Mary Previte

 

De: "Gay Talbot Stratford" <stillbrk@eagle.ca>

À: <weihsien@topica.com>

Objet: Re: 61st Anniversary of the Weihsien Escape

Date: mardi 14 juin 2005 22:03

 

Please pass on my best wishes to Père Hanquet for his birthday. I have always considered that the priests and nuns in Weihsien gave evidence of the kingdom of heaven among us, by lives lived in joyful service. My faith is upheld by that vivid memory, and I thank him and the others for being channels of grace for so many.

My sister Christine and Rick, her husband were delighted to have the opportunity of meeting you. Thank you for all your work on behalf of us all.

Gay Talbot Stratford

Graham and Gay Stratford

285 Cherry Hill Road, P.O. Box 119

Grafton, Ontario

Canada   K0K 2G0

 

 

De: "Ron Bridge" <rwbridge@freeuk.com>

À: <weihsien@topica.com>

Objet: Re: Monseigneur Hanquet

Date: mardi 14 juin 2005 23:19

 

Cher Leopold,

 

Je vous serais reconnaissant de bien vouloir leur envoyer cette message

 

Le Monseigneur Hanquet

 

Cher Pére

Je vous souhaite un joyeux anniversaire. Quatre-vingt dix ans est un grand accomplissement.

Croyez mon Pére a l'expression de mes sentiments les meilleurs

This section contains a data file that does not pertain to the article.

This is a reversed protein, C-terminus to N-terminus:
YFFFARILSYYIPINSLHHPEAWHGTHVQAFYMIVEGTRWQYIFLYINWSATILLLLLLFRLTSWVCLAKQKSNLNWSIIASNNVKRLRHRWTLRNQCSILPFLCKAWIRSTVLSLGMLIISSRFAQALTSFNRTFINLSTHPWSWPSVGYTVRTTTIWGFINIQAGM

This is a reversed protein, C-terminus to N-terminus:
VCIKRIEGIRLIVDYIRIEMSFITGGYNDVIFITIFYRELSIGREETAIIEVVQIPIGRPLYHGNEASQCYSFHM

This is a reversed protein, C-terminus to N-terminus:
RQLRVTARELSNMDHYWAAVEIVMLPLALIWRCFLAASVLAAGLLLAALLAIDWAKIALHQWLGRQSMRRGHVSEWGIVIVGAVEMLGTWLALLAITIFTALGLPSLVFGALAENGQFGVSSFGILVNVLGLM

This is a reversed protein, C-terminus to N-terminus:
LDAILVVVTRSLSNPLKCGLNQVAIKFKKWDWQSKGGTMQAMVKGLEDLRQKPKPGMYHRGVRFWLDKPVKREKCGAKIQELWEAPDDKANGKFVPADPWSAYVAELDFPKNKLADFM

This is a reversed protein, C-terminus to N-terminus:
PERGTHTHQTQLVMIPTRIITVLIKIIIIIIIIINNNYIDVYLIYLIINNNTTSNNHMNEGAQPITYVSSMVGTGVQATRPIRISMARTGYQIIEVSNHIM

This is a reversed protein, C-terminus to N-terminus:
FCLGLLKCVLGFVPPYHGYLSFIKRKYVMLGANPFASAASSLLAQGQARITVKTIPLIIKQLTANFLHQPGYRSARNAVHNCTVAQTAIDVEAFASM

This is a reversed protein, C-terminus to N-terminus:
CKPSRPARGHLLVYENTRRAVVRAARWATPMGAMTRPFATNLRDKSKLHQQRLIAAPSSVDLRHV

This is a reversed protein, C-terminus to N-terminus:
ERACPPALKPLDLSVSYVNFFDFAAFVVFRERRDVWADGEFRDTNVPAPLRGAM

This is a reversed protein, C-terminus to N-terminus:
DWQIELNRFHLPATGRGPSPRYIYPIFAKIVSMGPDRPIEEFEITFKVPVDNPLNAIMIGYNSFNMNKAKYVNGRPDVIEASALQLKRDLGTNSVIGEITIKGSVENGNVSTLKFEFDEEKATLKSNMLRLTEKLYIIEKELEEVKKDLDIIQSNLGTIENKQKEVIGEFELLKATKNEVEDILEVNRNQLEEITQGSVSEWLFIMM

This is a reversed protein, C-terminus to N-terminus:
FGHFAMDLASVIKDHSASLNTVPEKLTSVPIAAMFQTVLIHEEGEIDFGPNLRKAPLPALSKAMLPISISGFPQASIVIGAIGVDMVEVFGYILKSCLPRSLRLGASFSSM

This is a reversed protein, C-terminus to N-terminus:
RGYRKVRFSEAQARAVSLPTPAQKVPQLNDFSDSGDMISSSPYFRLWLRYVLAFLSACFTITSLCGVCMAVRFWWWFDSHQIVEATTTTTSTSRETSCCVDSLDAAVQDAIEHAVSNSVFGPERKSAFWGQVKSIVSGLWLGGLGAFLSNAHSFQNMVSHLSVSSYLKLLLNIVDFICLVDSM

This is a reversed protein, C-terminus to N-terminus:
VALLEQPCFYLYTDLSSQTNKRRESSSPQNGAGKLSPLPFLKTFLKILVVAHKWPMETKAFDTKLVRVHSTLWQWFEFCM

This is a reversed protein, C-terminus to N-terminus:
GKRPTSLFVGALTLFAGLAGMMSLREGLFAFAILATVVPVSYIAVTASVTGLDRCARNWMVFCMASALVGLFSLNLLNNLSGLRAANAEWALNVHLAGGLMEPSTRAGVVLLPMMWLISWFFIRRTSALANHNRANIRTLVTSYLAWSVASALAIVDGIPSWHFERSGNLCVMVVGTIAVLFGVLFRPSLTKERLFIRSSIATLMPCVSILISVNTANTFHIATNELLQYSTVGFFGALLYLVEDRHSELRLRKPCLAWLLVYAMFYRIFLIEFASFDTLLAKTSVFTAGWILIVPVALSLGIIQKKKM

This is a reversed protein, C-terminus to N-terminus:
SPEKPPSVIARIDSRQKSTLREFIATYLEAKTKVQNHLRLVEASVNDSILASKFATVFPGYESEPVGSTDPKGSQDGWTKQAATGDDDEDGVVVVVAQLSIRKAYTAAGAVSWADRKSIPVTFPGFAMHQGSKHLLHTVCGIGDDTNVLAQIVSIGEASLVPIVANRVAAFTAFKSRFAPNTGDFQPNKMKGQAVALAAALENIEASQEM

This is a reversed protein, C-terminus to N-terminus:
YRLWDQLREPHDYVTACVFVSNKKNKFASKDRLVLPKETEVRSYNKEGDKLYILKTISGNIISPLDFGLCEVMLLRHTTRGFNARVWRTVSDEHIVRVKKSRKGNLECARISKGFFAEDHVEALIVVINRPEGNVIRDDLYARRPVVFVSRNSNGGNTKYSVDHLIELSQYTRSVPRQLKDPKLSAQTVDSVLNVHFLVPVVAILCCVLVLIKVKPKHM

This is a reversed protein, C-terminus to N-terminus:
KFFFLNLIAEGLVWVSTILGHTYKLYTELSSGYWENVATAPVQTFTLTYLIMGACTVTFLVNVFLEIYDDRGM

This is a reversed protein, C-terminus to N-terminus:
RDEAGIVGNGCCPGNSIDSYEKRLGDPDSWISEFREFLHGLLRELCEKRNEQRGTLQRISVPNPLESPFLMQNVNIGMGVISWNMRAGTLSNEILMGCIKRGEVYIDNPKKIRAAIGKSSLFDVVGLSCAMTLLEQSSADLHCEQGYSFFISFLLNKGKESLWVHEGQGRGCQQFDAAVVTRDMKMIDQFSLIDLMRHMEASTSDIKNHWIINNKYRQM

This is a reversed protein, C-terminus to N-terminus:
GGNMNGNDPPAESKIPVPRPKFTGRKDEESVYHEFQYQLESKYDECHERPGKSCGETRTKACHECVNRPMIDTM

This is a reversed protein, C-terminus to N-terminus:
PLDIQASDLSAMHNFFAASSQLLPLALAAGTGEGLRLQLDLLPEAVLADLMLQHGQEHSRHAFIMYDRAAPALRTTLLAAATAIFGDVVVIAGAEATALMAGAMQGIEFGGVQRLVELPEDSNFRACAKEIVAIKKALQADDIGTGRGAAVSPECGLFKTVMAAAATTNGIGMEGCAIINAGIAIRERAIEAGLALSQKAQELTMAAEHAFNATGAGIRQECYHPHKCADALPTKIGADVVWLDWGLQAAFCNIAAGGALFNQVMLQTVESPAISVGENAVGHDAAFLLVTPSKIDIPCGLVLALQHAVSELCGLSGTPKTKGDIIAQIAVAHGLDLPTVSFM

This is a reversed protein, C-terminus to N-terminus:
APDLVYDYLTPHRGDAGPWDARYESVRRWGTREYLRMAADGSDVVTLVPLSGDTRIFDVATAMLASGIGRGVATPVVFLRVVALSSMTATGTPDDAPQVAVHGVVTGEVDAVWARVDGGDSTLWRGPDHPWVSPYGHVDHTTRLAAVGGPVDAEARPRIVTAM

Ron Bridge (Weihsien)

 

De: "Dawei Beard" <phoenix7788@hotmail.com>

À: <weihsien@topica.com>

Cc: <glaswift@cstone.net>

Objet: RE: HUBBARD, a HERO of Weihsien

Date: mercredi 15 juin 2005 2:33

 

Hi Gladys,

 

Here's a topical titbit of information which may interest you, and others.

Your father appears to feature on pages 94-95 and 97-98 so 'Chinese Escapade', L. Tipton 1949. The references occurred at a time - in May 1944 - when our camp circumstances had deteriorated to a marked degree. Supplies were repeatedly cut and comfort money was drying up. Rumours were circulating about "a ridiculous scheme to rescue members of the camp, of a secret airfield and relays of plans that would whisk us all off to Chungking." Tipton, who lived in Block 56 ('The Priests' Shack'), and was at the time involved with Father de Jaegher in planning to escape, writes "..we went off together to see H---- of the American Board Mission, who, we felt, would know all about [these rumours]. H----- was an extremely sound man with years of experience of China and the Chinese, a man of wide interests and incidentally the leading ornithologist in North Chinaj; I had made a practice of discussing with him the various plans which we had made from time to time.  Being on the committee, we felt sure he would know the details of this latest development. We were not disappointed."

 

I'm curious to know why Laurance Tipton didn't refer to Hugh Hubbard, by name, when, apart from a reference to a 'Father H-----' (Father Hanlon?) and one to Fr de Jaegher's superior 'Father R------' (Father Rutherford), he  refers openly by name to all the others - Dr Grice, Fr de Jaegher, Ted McLaren and Arthur Hummel.

 

As one of the many inveterate bird watchers of Weihsien CAC, I also salute the memory of Hugh Hubbard, China ornithologist par excellence.

 

David Beard

 

 

De: "Joyce Cook" <bobjoyce@tpg.com.au>

À: <weihsien@topica.com>

Objet: Re: 61st Anniversary of the Weihsien Escape

Date: mercredi 15 juin 2005 5:26

 

Please pass on to Father Hanquet our best wishes for his birthday. Joyce Cooke, Eddie Cooke and Ivone Ozorio.